|A caecilian, one of two groups of legless terrestrial vertebrates|
The first, the caecilians, are amphibians which burrow in cool, moist soil to lay their eggs. A small pair of tentacles between the eyes and the nostrils helps them to explore and interpret their surroundings. They are ideal sensory organs for the dark confines where poor vision is next to useless. The other group are the snakes. They are the more recent and certainly the better known of the two groups, yet their early evolutionary history is a patchy affair.
Early snake fossils are rare, but a recent study conducted by researchers from Yale has given a good picture of what the first snake was like. Some of the findings are surprising. 'We generated the first comprehensive reconstruction of what the ancestral snake was like,' said Allison Hsiang from Yale's Department of Geology and Geophysics and lead author of the study. 'We infer that the most recent common ancestor of all snakes was a nocturnal, stealth-hunting predator targeting relatively large prey, and most likely would have lived in forested ecosystems in the Southern Hemisphere.'
Data from genomic analysis and studies of both modern and fossil snakes was used to create a family tree of the modern and extinct snake groups. This highlighted major evolutionary trends in the snake families which were used to backtrack to the ecological and anatomical characteristics of the earliest snake. 'Our analyses suggest that the most recent common ancestor of all living snakes would have already lost its forelimbs, but would still have had tiny hind limbs, with complete ankles and toes. It would have first evolved on land, instead of in the sea,' said co-author Daniel Field, a Yale PhD. candidate. 'Both of those insights resolve long-standing debates on the origin of snakes.'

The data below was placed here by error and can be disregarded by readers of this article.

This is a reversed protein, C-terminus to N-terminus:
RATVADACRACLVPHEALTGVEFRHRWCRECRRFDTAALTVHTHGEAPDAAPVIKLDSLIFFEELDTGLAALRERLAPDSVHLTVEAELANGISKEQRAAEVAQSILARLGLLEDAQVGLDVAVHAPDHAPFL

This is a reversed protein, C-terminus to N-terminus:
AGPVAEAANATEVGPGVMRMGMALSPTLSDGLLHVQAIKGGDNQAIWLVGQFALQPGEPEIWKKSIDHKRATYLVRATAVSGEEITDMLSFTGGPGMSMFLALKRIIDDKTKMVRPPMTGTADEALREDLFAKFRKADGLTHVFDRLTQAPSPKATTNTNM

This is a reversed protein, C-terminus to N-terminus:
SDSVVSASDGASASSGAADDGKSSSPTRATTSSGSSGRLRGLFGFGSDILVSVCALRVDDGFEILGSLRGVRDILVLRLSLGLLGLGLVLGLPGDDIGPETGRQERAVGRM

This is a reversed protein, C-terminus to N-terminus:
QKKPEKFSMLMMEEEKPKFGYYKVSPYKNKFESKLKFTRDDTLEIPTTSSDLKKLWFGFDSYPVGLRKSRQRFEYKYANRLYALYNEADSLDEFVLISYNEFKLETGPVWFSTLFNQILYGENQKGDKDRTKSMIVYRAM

|An artist's impression of the earliest snake in its forest habitat|
'Primate brains, including those of humans, are hard-wired to attend to serpents, and with good reason,' said Jacques Gauthier, a Yale professor of geology and geophysics, and curator of fossil vertebrates at the Yale Peabody Museum of Natural History. 'Our natural and adaptive attention to snakes makes the question of their evolutionary origin especially intriguing.'
The new date of 128.5 million years gives palaeontologists a window of investigation to select formations of an appropriate age range to find their fossils. Additionally the ecological and anatomical predictions give us a model of what we might expect of the fossils themselves. When the fossil record does not provide, studies of modern examples can be just as revealing. The geologist Charles Lyell famously said 'the present is the key to the past.' Made within a geological context, its implications are much wide-reaching.